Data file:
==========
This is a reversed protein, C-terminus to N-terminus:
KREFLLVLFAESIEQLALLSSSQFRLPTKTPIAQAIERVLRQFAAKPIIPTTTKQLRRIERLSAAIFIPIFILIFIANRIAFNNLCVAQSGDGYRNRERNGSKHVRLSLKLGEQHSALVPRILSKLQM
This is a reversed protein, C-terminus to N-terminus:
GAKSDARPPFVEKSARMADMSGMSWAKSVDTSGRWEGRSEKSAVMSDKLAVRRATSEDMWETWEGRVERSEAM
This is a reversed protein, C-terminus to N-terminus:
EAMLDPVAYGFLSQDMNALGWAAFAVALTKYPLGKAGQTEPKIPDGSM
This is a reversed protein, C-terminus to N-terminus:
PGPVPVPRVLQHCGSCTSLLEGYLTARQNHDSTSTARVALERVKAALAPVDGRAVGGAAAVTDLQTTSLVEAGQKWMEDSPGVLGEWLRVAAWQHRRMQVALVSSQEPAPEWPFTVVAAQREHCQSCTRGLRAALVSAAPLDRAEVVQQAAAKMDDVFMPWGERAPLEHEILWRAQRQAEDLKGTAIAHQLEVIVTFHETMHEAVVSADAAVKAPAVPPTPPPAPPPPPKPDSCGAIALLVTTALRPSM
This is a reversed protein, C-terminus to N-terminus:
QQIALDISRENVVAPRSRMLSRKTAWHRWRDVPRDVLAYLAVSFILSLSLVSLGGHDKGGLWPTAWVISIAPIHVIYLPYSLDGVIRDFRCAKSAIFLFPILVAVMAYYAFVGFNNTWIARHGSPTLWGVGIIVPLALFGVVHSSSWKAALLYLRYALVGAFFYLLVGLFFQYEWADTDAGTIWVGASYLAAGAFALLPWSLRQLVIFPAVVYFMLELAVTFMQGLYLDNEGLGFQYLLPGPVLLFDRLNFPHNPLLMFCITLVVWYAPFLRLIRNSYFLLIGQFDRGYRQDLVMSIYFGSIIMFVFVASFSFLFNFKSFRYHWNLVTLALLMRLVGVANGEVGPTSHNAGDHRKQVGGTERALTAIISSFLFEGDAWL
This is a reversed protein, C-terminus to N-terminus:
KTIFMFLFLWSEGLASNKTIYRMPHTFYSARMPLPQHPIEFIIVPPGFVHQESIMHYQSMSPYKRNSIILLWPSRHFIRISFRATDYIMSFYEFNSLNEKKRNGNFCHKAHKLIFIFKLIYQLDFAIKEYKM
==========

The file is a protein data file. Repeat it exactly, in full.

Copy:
This is a reversed protein, C-terminus to N-terminus:
KREFLLVLFAESIEQLALLSSSQFRLPTKTPIAQAIERVLRQFAAKPIIPTTTKQLRRIERLSAAIFIPIFILIFIANRIAFNNLCVAQSGDGYRNRERNGSKHVRLSLKLGEQHSALVPRILSKLQM
This is a reversed protein, C-terminus to N-terminus:
GAKSDARPPFVEKSARMADMSGMSWAKSVDTSGRWEGRSEKSAVMSDKLAVRRATSEDMWETWEGRVERSEAM
This is a reversed protein, C-terminus to N-terminus:
EAMLDPVAYGFLSQDMNALGWAAFAVALTKYPLGKAGQTEPKIPDGSM
This is a reversed protein, C-terminus to N-terminus:
PGPVPVPRVLQHCGSCTSLLEGYLTARQNHDSTSTARVALERVKAALAPVDGRAVGGAAAVTDLQTTSLVEAGQKWMEDSPGVLGEWLRVAAWQHRRMQVALVSSQEPAPEWPFTVVAAQREHCQSCTRGLRAALVSAAPLDRAEVVQQAAAKMDDVFMPWGERAPLEHEILWRAQRQAEDLKGTAIAHQLEVIVTFHETMHEAVVSADAAVKAPAVPPTPPPAPPPPPKPDSCGAIALLVTTALRPSM
This is a reversed protein, C-terminus to N-terminus:
QQIALDISRENVVAPRSRMLSRKTAWHRWRDVPRDVLAYLAVSFILSLSLVSLGGHDKGGLWPTAWVISIAPIHVIYLPYSLDGVIRDFRCAKSAIFLFPILVAVMAYYAFVGFNNTWIARHGSPTLWGVGIIVPLALFGVVHSSSWKAALLYLRYALVGAFFYLLVGLFFQYEWADTDAGTIWVGASYLAAGAFALLPWSLRQLVIFPAVVYFMLELAVTFMQGLYLDNEGLGFQYLLPGPVLLFDRLNFPHNPLLMFCITLVVWYAPFLRLIRNSYFLLIGQFDRGYRQDLVMSIYFGSIIMFVFVASFSFLFNFKSFRYHWNLVTLALLMRLVGVANGEVGPTSHNAGDHRKQVGGTERALTAIISSFLFEGDAWL
This is a reversed protein, C-terminus to N-terminus:
KTIFMFLFLWSEGLASNKTIYRMPHTFYSARMPLPQHPIEFIIVPPGFVHQESIMHYQSMSPYKRNSIILLWPSRHFIRISFRATDYIMSFYEFNSLNEKKRNGNFCHKAHKLIFIFKLIYQLDFAIKEYKM